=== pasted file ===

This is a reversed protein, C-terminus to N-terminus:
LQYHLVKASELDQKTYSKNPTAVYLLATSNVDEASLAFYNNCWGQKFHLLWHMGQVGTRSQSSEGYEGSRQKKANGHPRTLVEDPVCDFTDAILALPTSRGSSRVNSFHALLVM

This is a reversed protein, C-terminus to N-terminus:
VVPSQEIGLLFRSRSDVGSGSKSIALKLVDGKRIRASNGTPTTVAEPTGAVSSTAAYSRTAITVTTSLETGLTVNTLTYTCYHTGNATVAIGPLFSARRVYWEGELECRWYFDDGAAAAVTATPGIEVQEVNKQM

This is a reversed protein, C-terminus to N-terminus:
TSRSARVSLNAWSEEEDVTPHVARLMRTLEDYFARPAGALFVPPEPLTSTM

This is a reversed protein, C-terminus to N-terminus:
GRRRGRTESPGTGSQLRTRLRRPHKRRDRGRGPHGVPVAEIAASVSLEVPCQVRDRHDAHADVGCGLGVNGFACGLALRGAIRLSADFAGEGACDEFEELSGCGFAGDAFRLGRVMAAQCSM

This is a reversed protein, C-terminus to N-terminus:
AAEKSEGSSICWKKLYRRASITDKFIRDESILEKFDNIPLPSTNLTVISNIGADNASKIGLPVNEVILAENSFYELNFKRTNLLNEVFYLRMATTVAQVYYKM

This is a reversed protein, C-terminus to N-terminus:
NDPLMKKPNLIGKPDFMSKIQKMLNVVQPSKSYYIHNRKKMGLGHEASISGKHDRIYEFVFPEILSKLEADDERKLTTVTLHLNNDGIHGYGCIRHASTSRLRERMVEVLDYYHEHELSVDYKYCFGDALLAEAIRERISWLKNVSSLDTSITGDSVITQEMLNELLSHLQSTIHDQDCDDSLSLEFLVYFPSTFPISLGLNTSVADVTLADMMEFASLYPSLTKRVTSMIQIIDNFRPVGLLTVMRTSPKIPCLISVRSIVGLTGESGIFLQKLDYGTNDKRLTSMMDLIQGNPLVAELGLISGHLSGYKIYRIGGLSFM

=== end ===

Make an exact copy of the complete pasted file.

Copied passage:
This is a reversed protein, C-terminus to N-terminus:
LQYHLVKASELDQKTYSKNPTAVYLLATSNVDEASLAFYNNCWGQKFHLLWHMGQVGTRSQSSEGYEGSRQKKANGHPRTLVEDPVCDFTDAILALPTSRGSSRVNSFHALLVM

This is a reversed protein, C-terminus to N-terminus:
VVPSQEIGLLFRSRSDVGSGSKSIALKLVDGKRIRASNGTPTTVAEPTGAVSSTAAYSRTAITVTTSLETGLTVNTLTYTCYHTGNATVAIGPLFSARRVYWEGELECRWYFDDGAAAAVTATPGIEVQEVNKQM

This is a reversed protein, C-terminus to N-terminus:
TSRSARVSLNAWSEEEDVTPHVARLMRTLEDYFARPAGALFVPPEPLTSTM

This is a reversed protein, C-terminus to N-terminus:
GRRRGRTESPGTGSQLRTRLRRPHKRRDRGRGPHGVPVAEIAASVSLEVPCQVRDRHDAHADVGCGLGVNGFACGLALRGAIRLSADFAGEGACDEFEELSGCGFAGDAFRLGRVMAAQCSM

This is a reversed protein, C-terminus to N-terminus:
AAEKSEGSSICWKKLYRRASITDKFIRDESILEKFDNIPLPSTNLTVISNIGADNASKIGLPVNEVILAENSFYELNFKRTNLLNEVFYLRMATTVAQVYYKM

This is a reversed protein, C-terminus to N-terminus:
NDPLMKKPNLIGKPDFMSKIQKMLNVVQPSKSYYIHNRKKMGLGHEASISGKHDRIYEFVFPEILSKLEADDERKLTTVTLHLNNDGIHGYGCIRHASTSRLRERMVEVLDYYHEHELSVDYKYCFGDALLAEAIRERISWLKNVSSLDTSITGDSVITQEMLNELLSHLQSTIHDQDCDDSLSLEFLVYFPSTFPISLGLNTSVADVTLADMMEFASLYPSLTKRVTSMIQIIDNFRPVGLLTVMRTSPKIPCLISVRSIVGLTGESGIFLQKLDYGTNDKRLTSMMDLIQGNPLVAELGLISGHLSGYKIYRIGGLSFM